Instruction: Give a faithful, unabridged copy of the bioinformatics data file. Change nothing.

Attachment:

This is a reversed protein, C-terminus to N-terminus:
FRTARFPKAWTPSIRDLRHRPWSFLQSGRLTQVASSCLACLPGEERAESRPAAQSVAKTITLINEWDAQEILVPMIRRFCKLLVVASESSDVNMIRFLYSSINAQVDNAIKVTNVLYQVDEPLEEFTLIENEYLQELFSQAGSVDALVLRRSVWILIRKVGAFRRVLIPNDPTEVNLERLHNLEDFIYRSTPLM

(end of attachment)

This is a reversed protein, C-terminus to N-terminus:
FRTARFPKAWTPSIRDLRHRPWSFLQSGRLTQVASSCLACLPGEERAESRPAAQSVAKTITLINEWDAQEILVPMIRRFCKLLVVASESSDVNMIRFLYSSINAQVDNAIKVTNVLYQVDEPLEEFTLIENEYLQELFSQAGSVDALVLRRSVWILIRKVGAFRRVLIPNDPTEVNLERLHNLEDFIYRSTPLM